From time to time I use the number 68.2% in using applied volatility to calculate the expected trading range. This comes from statistics and refers to the one standard deviation boundaries, which are expected to contain 68.2% of whatever is being studied. Putting it another way, given an item (a trade or whatever), there is a 68.2% chance that it will appear within those boundaries.

Elliott wave analysis tracks patterns in price movements. The principal practitioner of Elliott wave analysis is Robert Prechter at Elliott Wave International. His book, Elliott Wave Principle, is a must-read for people interested in this form of analysis, as is his most recent publication, Visual Guide to Elliott Wave Trading

Several web sites summarize Elliott wave theory, among them, Investopedia, StockCharts and Wikipedia.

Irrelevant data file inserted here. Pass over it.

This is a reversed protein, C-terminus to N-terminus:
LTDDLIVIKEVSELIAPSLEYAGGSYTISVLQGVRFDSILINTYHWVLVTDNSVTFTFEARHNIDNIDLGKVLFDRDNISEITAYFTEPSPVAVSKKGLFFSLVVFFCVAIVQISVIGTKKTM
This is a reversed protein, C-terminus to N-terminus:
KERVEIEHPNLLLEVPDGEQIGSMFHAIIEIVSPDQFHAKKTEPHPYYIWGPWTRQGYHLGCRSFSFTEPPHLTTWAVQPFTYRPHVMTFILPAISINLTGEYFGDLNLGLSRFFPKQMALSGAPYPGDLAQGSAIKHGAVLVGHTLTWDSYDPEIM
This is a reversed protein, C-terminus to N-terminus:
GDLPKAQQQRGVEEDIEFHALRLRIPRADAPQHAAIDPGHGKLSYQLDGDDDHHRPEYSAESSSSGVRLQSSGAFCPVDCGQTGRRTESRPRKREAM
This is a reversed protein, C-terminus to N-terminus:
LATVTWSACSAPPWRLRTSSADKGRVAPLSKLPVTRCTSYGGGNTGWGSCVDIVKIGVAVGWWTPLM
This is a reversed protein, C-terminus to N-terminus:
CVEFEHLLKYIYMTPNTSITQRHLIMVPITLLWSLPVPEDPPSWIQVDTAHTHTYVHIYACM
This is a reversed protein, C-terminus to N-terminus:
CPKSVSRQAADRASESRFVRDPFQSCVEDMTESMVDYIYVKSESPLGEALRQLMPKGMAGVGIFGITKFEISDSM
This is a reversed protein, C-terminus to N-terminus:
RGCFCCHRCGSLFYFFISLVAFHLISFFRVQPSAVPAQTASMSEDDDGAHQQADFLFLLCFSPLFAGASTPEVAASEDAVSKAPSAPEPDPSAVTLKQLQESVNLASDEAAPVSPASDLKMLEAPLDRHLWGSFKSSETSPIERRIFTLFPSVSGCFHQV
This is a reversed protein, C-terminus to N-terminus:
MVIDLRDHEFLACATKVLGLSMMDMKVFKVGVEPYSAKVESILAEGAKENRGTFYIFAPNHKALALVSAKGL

See my post "Chart Analysis: Nomenclature" for an explanation of my method for labeling waves on the chart.

By preference I place my shorter-term trades in the last half hour before the closing bell in New York. See my essay "When is the best time to trade" for a discussion of the practice.

Tim Bovee, Private Trader tracks the analysis and trades of a private trader for his own accounts. Nothing in this blog constitutes a recommendation to buy or sell stocks, options or any other financial instrument. The only purpose of this blog is to provide education and entertainment.
No trader is ever 100 percent successful in his or her trades. Trading in the stock and option markets is risky and uncertain. Each trader must make trading decisions for his or her own account, and take responsibility for the consequences.

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All content on Tim Bovee, Private Trader by Timothy K. Bovee is licensed under a Creative Commons Attribution-ShareAlike 4.0 International License.

Based on a work at www.timbovee.com.